In a perfect world, everybody would be able to go to their jobs, put in an honest day’s work, and thrive in a quality work environment. Unfortunately, this is often not the case. Sadly, many people experience harassment, discrimination, and other unfair and unlawful practices at work. Sometimes, discriminatory employers threaten workers with termination if they speak up.
Here’s what to know about retaliatory discharge and whether you might be affected.
There are numerous federal and state laws and regulations that protect workers. These exist so that they can work in safe environments without fear of harassment from coworkers or employers.
When an employee asserts their rights by filing a claim against their employer or supporting others who oppose their employer’s unlawful practices, those actions are considered protected actions. When an action is protected, employees cannot lawfully be fired for engaging in those actions.
Firing an employee for protected actions is considered retaliatory discharge.
For example, suppose that an employee claims to have been sexually harassed by their employer, and the employee then files a suit for sexual harassment against the employer. The employer cannot then legally fire the employee, at least not for filing the claim.
If, however, the employee files the claim but then refuses to show up for work for three months straight, has no excuse for their absences, grossly mismanages files, and negligently loses employer resources, the employer may legitimately have an excuse to fire the employee.
Thus, claims of retaliatory discharge may be difficult to prove, because the employee making the claim must show that they were fired for a reason not related to their workplace performance.
Some states are considered “at will employment” states, meaning employers can fire an employee at any time for any reason. But, even in those states, it is not legal to fire an employee in retaliation for certain protected actions.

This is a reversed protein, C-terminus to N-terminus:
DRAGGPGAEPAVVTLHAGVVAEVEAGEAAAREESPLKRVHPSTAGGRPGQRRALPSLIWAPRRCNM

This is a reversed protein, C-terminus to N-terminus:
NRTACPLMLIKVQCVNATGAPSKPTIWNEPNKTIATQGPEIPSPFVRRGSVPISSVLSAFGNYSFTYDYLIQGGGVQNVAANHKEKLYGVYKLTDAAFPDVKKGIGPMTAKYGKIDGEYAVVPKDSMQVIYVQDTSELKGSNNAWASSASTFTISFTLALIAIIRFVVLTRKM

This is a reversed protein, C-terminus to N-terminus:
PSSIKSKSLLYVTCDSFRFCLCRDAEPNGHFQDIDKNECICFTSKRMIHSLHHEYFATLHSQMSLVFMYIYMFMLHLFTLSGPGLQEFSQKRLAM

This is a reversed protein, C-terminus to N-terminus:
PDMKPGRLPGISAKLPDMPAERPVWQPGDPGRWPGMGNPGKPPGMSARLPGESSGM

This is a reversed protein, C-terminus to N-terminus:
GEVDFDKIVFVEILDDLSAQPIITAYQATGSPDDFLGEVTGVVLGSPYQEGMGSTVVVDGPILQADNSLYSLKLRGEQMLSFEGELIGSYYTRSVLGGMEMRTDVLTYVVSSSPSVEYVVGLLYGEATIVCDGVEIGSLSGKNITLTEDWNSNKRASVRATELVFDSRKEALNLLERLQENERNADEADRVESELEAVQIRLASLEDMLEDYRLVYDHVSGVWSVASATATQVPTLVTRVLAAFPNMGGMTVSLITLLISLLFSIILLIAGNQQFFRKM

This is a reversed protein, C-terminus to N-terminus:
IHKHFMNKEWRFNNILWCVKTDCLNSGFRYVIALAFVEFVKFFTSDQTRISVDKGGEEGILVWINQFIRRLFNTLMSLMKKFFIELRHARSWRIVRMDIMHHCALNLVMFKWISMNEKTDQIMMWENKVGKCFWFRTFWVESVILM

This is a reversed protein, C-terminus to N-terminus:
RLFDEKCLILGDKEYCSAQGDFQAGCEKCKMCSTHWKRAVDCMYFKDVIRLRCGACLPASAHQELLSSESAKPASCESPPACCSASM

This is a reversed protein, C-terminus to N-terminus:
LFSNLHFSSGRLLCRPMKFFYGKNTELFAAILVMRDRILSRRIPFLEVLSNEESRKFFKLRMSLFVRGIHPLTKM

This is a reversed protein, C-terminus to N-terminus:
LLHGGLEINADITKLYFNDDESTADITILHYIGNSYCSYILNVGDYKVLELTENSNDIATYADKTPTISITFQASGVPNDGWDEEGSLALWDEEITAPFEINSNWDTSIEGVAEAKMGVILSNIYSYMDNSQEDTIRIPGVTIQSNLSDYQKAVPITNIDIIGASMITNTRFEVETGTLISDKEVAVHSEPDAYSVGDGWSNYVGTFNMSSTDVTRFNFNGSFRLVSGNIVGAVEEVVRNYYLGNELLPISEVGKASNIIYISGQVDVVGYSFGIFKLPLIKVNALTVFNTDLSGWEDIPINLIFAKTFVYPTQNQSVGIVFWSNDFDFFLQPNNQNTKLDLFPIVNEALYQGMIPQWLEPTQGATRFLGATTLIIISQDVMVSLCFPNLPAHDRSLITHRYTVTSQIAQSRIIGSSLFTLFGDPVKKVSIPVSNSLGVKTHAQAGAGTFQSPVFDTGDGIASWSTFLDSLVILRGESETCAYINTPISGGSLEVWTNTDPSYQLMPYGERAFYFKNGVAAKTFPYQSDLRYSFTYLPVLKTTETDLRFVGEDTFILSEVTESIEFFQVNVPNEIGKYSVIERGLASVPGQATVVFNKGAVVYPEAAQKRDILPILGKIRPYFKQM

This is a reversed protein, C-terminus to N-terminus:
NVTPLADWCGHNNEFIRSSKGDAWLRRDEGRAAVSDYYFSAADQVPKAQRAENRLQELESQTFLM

Federal law specifically protects employees who make claims about workplace discrimination or harassment. Those complaints may be made either within the office such as going to a Human Resources office or outside of the office such as with state or federal agencies.
Additionally, an employee cannot lawfully be fired for cooperating with an investigation or serving as a witness in an investigation of discrimination or harassment.
Some states also protect workers from termination for filing workers’ compensation claims.
These are federal protections. Some states may have even more stringent protections in place to prevent firing employees for coming forward with claims of discrimination, harassment, or an unsafe workplace.
Yes. In many cases, employers don’t outright fire an employee after they have taken a protective action. Instead, employers may do things to make the work environment worse.
For instance, they may force an employee to change offices to a less desirable location. They may suddenly exclude an employee from team functions, staff meetings, or other employer sanctioned social gatherings. They may begin giving the employee bad performance reviews when the employee never received a bad review prior to taking protected action.
There are many ways an employer can retaliate against an employee who’s engaged in a protected action against the employer without rising to the level of terminating the employee.
The biggest issue most cases of retaliatory discharge face is the employee’s ability to prove that they were fired in retaliation.
In retaliatory discharge cases, employees must prove the following elements of their case:
- The employee engaged in a protected activity;
- The employee’s job or career were materially and adversely affected;
- Generally, the employee needs to show that their job or career has suffered substantially. Being fired, demoted, reassigned to less substantive or lucrative work, being given less expensive accounts to manage, and other examples may be ways to show that an employee has been adversely affected by their employer’s actions; and
- The employer’s actions were directly the result of the employee’s claim.
- As previously discussed, this can be the trickiest part of a retaliatory discharge claim. Employees generally must show that the discharge was not the result of workplace performance.
Documenting an employee’s workplace performance before and after they filed a claim may help to show that their alleged poor performances were the result of retaliation. Furthermore, recording all other actions the employer takes against the employee, particularly since filing the claim or taking protected action, will help strengthen an employee’s case.
Employees who have been retaliated against or think they may have been are often in a significantly stressful situation. But, employees do have rights, even in the most stringent at-will employment state.
It’s important to contact an employment law attorney as soon as possible. The sooner you determine your rights and start collecting evidence, the stronger your case may be.